Nairobi losing over Sh400,000m of city markets revenue.
The county is only able to collect revenue from 43 main markets, raising concerns of weak reinforcement from the revenue team.
Market representatives who appeared before the Budget and Appropriations Committee on Wednesday confirmed that many traders are conducting business in market without being taxed.
Director of markets Fredrick Ndunyu was unable to disclose to the committee the exact number of markets within Nairobi.
He said that there are only 43 operational markets which the committee and the heads of different markets differed with.
However, Embakasi ward rep Michael Ogada dismissed his figure stating that Nairobi has over 100 existing markets.
'We have 85 wards in Nairobi and each ward cannot lack a market. How can the director justify that the city only has 43 markets. Embakasi ward has five markets which are not recognised by the county government, yet money is collected daily. Where does dis money go to?" Ogada posed.
The director was put on the spot when he failed to answer the amount the county had collected as revenue from markets since the financial year 2018-19 started.
In his defence, Ndunyu said he had only been in office for three months and had not familiarised himself properly with the system.
The committee also established that the market revenue has not been meeting its targets in the past financial years despite being allocated a substantial amount in the budget.
In the last financial year ( 2017-18 ) the total revenue collected from markets was Sh253.8 million.
As of mid year of the current financial year (December 31, 2018), the county had collected Sh146. 2 million as revenue.
On Tuesday, only Sh325, 000 had been collected from markets which according to the committee is very low.
Ndunyu said this financial year their approximation revenue target is around Sh500,000 but at the moment they have not collected close to a quarter of it.
Ogada said the market sector has a lot of loopholes in markets which affects its revenue targets and collection.
"I can tell you without fear that in the market sector we are not raising even 15 per cent of what we should be collecting," Ogada said.
The county was accused of setting low targets,which are easier to meet but despite that, they even fail to meet their own set targets.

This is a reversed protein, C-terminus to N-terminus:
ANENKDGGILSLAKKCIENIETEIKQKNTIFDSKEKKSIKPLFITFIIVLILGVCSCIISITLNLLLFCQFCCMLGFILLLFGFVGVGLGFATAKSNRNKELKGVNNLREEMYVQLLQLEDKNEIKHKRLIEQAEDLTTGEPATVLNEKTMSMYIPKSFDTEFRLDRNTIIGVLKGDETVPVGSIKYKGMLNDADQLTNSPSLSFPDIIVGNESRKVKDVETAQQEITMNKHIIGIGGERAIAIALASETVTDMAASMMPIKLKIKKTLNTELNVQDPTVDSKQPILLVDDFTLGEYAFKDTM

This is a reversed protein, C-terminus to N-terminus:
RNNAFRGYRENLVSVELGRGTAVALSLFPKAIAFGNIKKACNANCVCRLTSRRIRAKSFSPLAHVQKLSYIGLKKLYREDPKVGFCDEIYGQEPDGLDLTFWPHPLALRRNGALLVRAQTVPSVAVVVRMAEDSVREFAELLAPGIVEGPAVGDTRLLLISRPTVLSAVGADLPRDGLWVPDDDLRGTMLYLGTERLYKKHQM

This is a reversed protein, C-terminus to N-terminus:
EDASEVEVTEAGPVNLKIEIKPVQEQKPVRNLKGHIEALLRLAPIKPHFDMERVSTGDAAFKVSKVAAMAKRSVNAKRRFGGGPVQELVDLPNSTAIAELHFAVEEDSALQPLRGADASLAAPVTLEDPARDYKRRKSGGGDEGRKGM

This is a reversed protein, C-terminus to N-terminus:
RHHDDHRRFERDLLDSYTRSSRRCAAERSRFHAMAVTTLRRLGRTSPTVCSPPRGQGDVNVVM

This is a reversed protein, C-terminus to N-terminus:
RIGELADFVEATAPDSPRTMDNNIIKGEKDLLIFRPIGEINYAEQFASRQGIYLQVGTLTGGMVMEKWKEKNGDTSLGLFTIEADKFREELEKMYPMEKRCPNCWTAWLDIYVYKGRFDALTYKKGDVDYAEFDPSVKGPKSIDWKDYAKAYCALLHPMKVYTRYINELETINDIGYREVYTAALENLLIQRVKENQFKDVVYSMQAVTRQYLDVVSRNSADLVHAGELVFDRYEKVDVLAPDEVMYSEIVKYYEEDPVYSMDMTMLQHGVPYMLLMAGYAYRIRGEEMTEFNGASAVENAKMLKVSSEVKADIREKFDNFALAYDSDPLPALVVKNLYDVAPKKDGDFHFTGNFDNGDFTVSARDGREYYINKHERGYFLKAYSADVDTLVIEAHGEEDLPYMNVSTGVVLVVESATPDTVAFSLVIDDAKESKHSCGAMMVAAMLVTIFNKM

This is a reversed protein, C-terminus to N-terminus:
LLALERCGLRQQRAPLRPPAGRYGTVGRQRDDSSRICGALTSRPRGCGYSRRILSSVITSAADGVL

Cash in hand payment
It was revealed that some payments are still done to the county using the cash-in-hand method despite Governor Sonko's announcement that City Hall is running cashless system.
The market representatives also said that they are never issues with receipts once they make payments.
The committee's vice chairman Patrick Karani said revenue is lost at source because of such practices.
"How are the market traders held accountable for their payments if they are not being given receipts, and where does the collected money go to ?"
The committee also condemned use of paybill numbers in markets arguing that there is no way the traders could attach the paybill payment to indicate they have made payments to the county.
The MCAs further stated that there are serious weak internal enforcement in the county hence no accountability for the money collected.
Committee chairman Robert Mbatia called on the executive to carry an audit of all markets and reinforce revenue collections to enable the county meets its target.
'It is important that the county finds a way of expanding its capacity and get to all these markets because we are doing badly as a county. In the budget, markets always get serious allocations but in return we don't get even close to 30 per cent as revenue in return," Mbatia said.
He further said the committee will also look into the executive structure of markets.
It had been said that the directors in charge of specific markets are still revenue officers which is not suppose to be the case.
"We will also look at the revenue collectors. These people are assessing, collecting, invoicing and reporting. This is not a normalcy," Mbatia said.
The committee pledged to work together with the assembly and bring the necessary changes in the market segment of the county government to prevent money being lost further.
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|Publication:||The Star (Nairobi, Kenya)|
|Date:||Mar 22, 2019|
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